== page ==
Definition 1 Let {(X,\mathcal{E})} be a paved space. Then, a set {A\subseteq X} is {\mathcal{E}}-analytic if and only if there exists a compact paved space {(K,\mathcal{K})} and {S\in(\mathcal{E}\times\mathcal{K})_{\sigma\delta}} such that {A=\pi_X(S)}.

This definition makes use of an auxilliary compact paved space. It does not matter at the moment what this space might be, but it is possible show that it is always possible to take, for example, {K={\mathbb R}} and {\mathcal K} to be the collection of closed bounded intervals.

We use {\mathcal{A}(\mathcal{E})} to denote the collection of all {\mathcal{E}}-analytic sets in {X}. Clearly, every element of {\mathcal{E}} is itself {\mathcal{E}}-analytic,

\displaystyle  \mathcal{E}\subseteq\mathcal{A}(\mathcal{E}). (2)

From the definition of {(\mathcal E\times\mathcal K)_{\sigma\delta}}, the set S in definition 1 can be expressed as

\displaystyle  S=\bigcap_{m=1}^\infty\bigcup_{n=1}^\infty E_{mn}\times L_{mn},

for sets {E_{mn}\in\mathcal E} and {L_{mn}\in\mathcal K}. This can be rearranged as

\displaystyle  S=\bigcup_{\omega\in{\mathbb N}^{\mathbb N}}\left(\bigcap\nolimits_n E_{n,\omega_n}\right)\times\left(\bigcap\nolimits_n L_{n,\omega_n}\right).

Consider the set C of {\omega\in{\mathbb N}^{\mathbb N}} such that {\bigcap_n L_{n,\omega_n}} is nonempty. Compactness of the paving {\mathcal K} ensures that C is closed in the product topology. The set {A=\pi_X(S)} can then be expressed purely in terms of the closed set {C\subseteq{\mathbb N}^{\mathbb N}} and {E_{mn}\in\mathcal E} as,

\displaystyle  A = \bigcup_{\omega\in C}\bigcap_{n=1}^\infty E_{n,\omega_n}. (3)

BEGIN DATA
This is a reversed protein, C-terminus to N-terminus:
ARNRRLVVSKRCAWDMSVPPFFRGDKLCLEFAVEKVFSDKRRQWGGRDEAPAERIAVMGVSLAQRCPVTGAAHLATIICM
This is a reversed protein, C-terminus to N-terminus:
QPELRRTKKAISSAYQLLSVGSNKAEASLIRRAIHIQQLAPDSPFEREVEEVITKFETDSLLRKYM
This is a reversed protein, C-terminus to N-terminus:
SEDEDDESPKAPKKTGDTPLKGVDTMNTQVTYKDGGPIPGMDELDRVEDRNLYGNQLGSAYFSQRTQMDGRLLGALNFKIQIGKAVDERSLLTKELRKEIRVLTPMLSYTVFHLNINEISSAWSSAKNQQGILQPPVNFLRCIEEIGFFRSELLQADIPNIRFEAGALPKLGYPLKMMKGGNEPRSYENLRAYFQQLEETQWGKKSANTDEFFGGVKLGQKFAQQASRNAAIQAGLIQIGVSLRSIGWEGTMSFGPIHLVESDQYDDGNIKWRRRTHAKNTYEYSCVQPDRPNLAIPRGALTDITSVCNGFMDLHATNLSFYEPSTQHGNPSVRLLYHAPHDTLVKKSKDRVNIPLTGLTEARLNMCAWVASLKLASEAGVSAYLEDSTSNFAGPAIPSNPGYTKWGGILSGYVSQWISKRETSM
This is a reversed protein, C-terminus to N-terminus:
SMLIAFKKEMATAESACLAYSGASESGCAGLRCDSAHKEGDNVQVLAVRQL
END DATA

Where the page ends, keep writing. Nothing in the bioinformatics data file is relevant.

This shows that the precise details of the auxiliary paved space in definition 1 are not important, and all that matters is which subsets of {\mathcal K} have nonempty intersection. Note that the union in (3) need not be countable, so we cannot infer the measurability of A.

As was promised, we show that projections of analytic sets are analytic. This is a direct consequence of the definition.

Theorem 2 Let {(X,\mathcal{E})} and {(Y,\mathcal{F})} be paved spaces, with {\mathcal{F}} compact. Then, for any {\mathcal{E}\times\mathcal{F}}-analytic set {S}, the projection {\pi_X(S)} is {\mathcal{E}}-analytic.

Proof: As S is analytic, there is a compact paved space {(K,\mathcal{K})} such that S can be expressed be expressed as a projection, {S=\pi_{X\times Y}(U)} for some {U\in(\mathcal{E\times F\times K})_{\sigma\delta}}. As both {\mathcal{F}} and {\mathcal{K}} are compact, it follows that {\mathcal{\tilde K}\equiv\mathcal{F\times K}} is compact, and {\pi_X(S)=\pi_X(U)} for {U\in(\mathcal{E\times\tilde K})_{\sigma\delta}}. ⬜

We move on to the main statement and proof of this post, that countable unions and intersections of analytic sets are analytic. For a metric space X with collection of closed sets {\mathcal F} and open sets {\mathcal G}, this can be used to show that all Borel sets are both {\mathcal F}-analytic and {\mathcal G}-analytic. Similarly, for a pair of measurable spaces {(X,\mathcal E)} and {(Y,\mathcal F)}, it shows that product sigma-algebra {\mathcal E\otimes\mathcal F} consists of {\mathcal E\times\mathcal F}-analytic sets.

Theorem 3 Let {(X,\mathcal{E})} be a paved space and {(A_n)_{n=1,2,\ldots}} be {\mathcal{E}}-analytic. Then, {\bigcup_n A_n} and {\bigcap_n A_n} are also {\mathcal{E}}-analytic. Equivalently,

\displaystyle  \mathcal{A}(\mathcal{E})_\sigma=\mathcal{A}(\mathcal{E})_\delta=\mathcal{A}(\mathcal{E}).

Proof: As {A_n} are {\mathcal{E}}-analytic sets, there are compact paved spaces {(K_n,\mathcal{K}_n)} and sets {S_n\in(\mathcal{E}\times\mathcal{K}_n)_{\sigma\delta}} such that {A_n=\pi_X(S_n)}. We outline two different ways to embed the pavings {\mathcal{K}_n} into a larger paved space {(K,\mathcal{K})}, which, respectively, will lead to the representation of the union and the intersection of the {A_n} as analytic sets.